Archive for September, 2019

How I got Rust working in Xcode

A while ago, I posted about how I set up Xcode to work with Python. Yesterday, I was taking a class on Rust and decided to use my friendly neighborhood (sp)IDE(rman) coding environment, namely Xcode.

I’m not going to say it was a stunning success but there was enough interest that I thought I’d share the steps so you too could embrace Rust through Xcode.

Install Rust. You start, as one does, by installing Rust. Hop over to to grab a copy of the tools. They install to ~/.cargo, for whatever reason. I put a link in to / usr/local/bin.

Create a Project. Create an external build system Xcode project by choosing File > New > Project > Cross-platform > External Build System > Next. Enter a product name (I called mine “Rust” because that’s exactly how creative I am.) and set your build tool (in my case, /usr/local/bin/rustc because of the link). Save it somewhere convenient.

Create a source file. Apparently “rs” (rust source?) is the proper extension. I went with “test” as my name. File > New > Empty >

fn main() {
    println!("hello world");

Don’t forget to add some code.

Compile. Edit your scheme.  Choose Run > Info > Build Executable > Other and select your compiler. Adding it to /usr/local/bin made it easier to select rustc for me. Then uncheck Debug executable because you’re not debugging the Rust compiler.

At this point you can click Run and you’ll see the standard option message because you haven’t specified what it should run.

Back in the scheme editor select Run > Arguments and add the source file and output file. Unfortunately, I could not get this to work with SRCROOT at all, so here it is in all its glory with complete paths.

The Pre-action removes any build product from a previous run:

So here we are. With luck, it compiles. If not, the errors appear in pretty horrible form in the Xcode console, where curses is what we do, not how the console interprets pretty text output.

You can get slightly less horrible feedback by adding the launch argument: –error-format=json

Yeah, it’s wordy but it’s slightly less awful.

Pick a path. Unlike python, rust is just a compiler. If you build, and then add a step execute, the execution output (unlike compiler errors) will not normally print at the Xcode console. The challenge is to get that information in some form where you can access it.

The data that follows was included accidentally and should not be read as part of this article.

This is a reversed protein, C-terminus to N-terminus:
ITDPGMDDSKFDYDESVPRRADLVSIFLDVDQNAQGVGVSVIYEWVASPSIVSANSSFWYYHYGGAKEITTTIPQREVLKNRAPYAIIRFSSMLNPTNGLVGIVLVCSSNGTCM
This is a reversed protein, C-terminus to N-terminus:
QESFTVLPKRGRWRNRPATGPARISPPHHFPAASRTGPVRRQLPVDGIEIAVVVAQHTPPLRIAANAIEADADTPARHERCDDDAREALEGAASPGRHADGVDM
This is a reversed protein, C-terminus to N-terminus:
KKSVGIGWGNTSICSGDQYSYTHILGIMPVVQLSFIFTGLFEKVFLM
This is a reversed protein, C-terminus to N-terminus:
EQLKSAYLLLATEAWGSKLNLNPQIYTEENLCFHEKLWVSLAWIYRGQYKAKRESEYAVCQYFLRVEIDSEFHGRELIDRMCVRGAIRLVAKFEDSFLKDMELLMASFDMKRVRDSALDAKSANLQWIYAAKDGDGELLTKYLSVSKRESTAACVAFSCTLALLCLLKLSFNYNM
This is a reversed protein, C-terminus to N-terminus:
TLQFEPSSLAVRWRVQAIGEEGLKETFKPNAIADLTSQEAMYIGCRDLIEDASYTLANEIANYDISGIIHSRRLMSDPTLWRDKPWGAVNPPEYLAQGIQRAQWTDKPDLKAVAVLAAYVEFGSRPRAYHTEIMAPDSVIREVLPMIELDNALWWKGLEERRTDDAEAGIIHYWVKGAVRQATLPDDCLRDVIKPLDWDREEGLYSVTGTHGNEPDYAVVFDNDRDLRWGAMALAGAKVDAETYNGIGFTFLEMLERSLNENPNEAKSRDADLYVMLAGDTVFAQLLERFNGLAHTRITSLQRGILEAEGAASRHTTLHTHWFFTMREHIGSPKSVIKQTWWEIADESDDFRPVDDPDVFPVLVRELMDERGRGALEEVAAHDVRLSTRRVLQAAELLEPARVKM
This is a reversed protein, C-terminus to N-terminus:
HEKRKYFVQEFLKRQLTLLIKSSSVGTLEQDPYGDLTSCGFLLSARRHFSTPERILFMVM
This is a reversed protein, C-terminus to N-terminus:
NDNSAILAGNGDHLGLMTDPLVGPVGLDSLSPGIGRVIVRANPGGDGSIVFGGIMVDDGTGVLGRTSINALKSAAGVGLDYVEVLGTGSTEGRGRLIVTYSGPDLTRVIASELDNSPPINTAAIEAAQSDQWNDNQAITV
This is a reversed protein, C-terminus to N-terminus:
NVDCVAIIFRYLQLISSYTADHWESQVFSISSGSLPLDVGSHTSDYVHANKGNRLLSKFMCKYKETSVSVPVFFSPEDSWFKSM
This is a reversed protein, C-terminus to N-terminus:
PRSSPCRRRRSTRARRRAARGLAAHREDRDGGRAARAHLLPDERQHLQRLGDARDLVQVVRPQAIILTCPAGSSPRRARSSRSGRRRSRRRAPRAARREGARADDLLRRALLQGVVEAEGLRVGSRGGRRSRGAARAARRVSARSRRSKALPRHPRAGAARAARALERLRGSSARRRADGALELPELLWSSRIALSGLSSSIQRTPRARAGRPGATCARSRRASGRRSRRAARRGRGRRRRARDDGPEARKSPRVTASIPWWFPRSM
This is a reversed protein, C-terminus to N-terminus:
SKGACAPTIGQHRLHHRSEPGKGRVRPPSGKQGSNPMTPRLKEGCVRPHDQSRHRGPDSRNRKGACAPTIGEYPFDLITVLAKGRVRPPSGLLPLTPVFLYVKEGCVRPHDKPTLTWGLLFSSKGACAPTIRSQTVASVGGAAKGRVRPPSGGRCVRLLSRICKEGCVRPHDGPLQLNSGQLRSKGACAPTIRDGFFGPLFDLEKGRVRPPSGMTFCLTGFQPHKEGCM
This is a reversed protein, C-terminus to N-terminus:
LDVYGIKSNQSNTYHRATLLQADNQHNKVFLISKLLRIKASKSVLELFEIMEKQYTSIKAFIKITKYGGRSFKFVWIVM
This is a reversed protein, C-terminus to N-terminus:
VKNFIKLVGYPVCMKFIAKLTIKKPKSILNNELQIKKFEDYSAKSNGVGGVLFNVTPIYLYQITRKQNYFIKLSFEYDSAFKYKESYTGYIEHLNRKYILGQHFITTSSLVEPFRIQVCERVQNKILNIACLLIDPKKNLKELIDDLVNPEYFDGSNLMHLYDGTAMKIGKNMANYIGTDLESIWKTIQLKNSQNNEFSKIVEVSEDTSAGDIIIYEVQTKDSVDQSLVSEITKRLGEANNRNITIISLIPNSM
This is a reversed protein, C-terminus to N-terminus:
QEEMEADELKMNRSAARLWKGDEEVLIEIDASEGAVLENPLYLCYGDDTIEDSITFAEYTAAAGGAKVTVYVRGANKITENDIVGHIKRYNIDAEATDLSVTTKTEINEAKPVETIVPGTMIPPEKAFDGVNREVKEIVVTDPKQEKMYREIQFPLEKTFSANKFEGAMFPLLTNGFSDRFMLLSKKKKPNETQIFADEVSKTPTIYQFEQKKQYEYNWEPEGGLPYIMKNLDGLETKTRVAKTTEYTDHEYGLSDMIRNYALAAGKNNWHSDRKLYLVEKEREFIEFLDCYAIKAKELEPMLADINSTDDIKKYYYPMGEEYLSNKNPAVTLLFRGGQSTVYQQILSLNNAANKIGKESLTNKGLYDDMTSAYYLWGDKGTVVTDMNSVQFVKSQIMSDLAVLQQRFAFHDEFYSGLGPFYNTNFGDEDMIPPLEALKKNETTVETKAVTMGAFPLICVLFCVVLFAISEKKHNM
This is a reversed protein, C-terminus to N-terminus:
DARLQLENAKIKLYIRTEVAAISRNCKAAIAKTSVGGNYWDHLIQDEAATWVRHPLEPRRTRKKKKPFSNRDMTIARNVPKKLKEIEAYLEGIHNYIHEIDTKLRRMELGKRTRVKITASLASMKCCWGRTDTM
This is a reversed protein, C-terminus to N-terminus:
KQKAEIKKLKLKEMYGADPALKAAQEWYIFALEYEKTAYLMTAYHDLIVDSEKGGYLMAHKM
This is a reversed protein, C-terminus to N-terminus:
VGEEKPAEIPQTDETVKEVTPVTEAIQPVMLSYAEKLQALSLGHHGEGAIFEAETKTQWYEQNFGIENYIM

At first I went with a little post-action osascript and threw up the output in a separate window:

But I really wanted to make it work with the console So back I went to Applescripting. Instead of rustc, I changed my build tool to osascript:

I added this instead to my run scheme arguments.

Yep, I’m using osascript to run a shell script that just compiles with rust and then runs it, passing the output through back to Xcode.

I know this is bad. I know I should be ashamed. I hang my head.

But you know what? It works. Stray osascript-crud and all:

I’m not sure how much this makes me a programming outcast but it was kind of fun to figure out how far I could push my beloved enemy Xcode.

Repost: September 11, 2006

I originally wrote this on September 11, 2006, 5 years after the WTC. I’m reposting this on September 11, 2019, 18 years after.

During high school, I spent nearly every waking hour in the company of the Klitzman twins. We took biology together, English, physics, chemistry, social studies, lunch and band. I’d walk from class to class to class and they’d always be there. After school, we’d carpool together to after-school activities. I believe I spent more time with the twins than their parents did.

We had little in common. I was a computer geek, into science fiction and programming. They were athletic. They played tennis and were well liked. The band-twin was excellent at her instrument. I just played along and tried not to hit too many sour notes. Socially, we lived in very separate worlds and I never got to know them. We co-existed rather than interacted. I am the poorer for that.

They both became adults of great accomplishment. They went, I believe, to Princeton. From what I have googled, Karen did graduate work at Columbia and became the vice president of research for the New York Mercantile Exchange. Donna attended medical school and now practices medicine in New Jersey. It sounds like they were amazing people.

Five years ago today, a plane flew into the office of Cantor Fitzgerald and vaporized Karen. From what I can tell, her body was never found. Along with her at the World Trade Center died Edward Fergus and Thomas Collins and Christopher Panatier, who attended High School East at the same time we were at West and Martin Lizzul who graduated West a few years after we did. I don’t think I ever met or knew them, but they were from home.

The minutes of the board of the Half Hollow Hills school districts lists parents, uncles, aunts, cousins, and friends. A couple of teachers at West Hollow lost nearly a dozen friends all at once. Friends and acquaintances spent months going to memorial service after memorial service.

Today, all the cable channels will be replaying memories of that time. And tomorrow, Apple is going to introduce some new iPods and iMacs and life will go back to normal.

Life is short and unpredictable. We all have many missed opportunities and people of value that we never got to really know. Rather than focus on the obsessive hatred and corrosive philosophy that motivated the events of 9/11/2001, today I’m going to take a moment to appreciate and better get to know the people in my life.

We are surrounded by good people. Sometimes we forget about that.